Machine Learning for Non-invasive Room Occupancy Estimation

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Brennan, Colin
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University of Guelph

Many applications, such as smart building automation, crowd flow analysis, action recognition, and assisted living, rely on occupancy information. Common to each is the need for the ability to measure occupancy, subject to constraints of cost, privacy, scalability and generalization. This work investigates a scalable Wireless Sensor Network (WSN) with CO2-based estimation as a viable solution. To support many applications, such a system must be transferable and must function without knowing the physical system model; the CO2-occupancy dynamics should be learned directly from system observations. Using the data captured from occupancy experiments, five different machine learning models were trained on the task of occupancy estimation. These models were subject to different training conditions to assess the consequences of machine learning design decisions on performance and to study how these consequences relate to the WSN constraints. Model specific design consequences are identified, and their impact on designing a generalized occupancy estimation system are discussed.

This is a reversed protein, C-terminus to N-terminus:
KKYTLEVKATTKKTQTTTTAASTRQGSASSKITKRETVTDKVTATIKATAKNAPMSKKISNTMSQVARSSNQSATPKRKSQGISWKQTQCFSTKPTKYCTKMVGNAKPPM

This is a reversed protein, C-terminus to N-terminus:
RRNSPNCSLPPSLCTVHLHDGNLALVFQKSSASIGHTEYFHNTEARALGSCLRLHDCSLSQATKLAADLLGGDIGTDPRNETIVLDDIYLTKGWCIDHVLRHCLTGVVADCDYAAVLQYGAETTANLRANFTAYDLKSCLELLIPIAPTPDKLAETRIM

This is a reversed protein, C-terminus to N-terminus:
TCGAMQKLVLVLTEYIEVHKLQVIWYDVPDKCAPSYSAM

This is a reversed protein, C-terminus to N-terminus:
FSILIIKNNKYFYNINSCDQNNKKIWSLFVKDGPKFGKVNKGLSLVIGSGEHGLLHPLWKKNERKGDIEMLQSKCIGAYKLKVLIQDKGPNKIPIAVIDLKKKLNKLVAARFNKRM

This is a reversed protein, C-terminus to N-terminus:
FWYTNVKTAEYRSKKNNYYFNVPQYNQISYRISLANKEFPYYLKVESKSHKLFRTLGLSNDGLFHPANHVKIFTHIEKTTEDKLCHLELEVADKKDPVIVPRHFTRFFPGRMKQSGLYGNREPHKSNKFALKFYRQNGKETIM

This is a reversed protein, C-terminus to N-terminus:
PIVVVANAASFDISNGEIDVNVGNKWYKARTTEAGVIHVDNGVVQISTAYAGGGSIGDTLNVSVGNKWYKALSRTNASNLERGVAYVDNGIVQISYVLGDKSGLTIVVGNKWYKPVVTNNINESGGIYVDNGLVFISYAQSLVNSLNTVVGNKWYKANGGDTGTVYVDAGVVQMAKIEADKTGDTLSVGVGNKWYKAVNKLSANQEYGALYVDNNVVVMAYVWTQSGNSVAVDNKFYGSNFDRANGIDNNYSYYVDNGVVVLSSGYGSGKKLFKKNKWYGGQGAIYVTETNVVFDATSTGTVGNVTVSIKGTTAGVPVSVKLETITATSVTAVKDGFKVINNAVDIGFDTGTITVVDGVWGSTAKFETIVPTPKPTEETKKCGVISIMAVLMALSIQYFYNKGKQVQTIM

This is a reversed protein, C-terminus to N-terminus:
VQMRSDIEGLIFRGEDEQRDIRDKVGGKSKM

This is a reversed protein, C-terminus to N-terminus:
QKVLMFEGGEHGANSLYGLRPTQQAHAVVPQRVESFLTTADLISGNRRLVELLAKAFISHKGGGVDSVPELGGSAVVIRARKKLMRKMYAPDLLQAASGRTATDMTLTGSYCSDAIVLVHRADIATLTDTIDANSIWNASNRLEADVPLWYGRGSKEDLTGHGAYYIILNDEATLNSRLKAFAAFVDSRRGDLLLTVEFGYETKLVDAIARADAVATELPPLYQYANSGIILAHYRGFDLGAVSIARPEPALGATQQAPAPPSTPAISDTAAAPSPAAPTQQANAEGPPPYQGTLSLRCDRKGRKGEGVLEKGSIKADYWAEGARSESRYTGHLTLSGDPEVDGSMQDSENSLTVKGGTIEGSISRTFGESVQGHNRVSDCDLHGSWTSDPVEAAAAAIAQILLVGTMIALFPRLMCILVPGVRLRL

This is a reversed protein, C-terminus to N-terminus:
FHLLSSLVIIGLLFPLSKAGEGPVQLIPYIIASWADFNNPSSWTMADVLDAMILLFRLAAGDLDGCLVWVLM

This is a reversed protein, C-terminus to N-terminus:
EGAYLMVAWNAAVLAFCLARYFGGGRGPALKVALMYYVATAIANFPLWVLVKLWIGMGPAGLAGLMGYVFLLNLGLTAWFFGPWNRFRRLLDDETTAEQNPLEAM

Machine Learning, Wireless Sensor Networks, Occupancy Estimation, Indoor Air Quality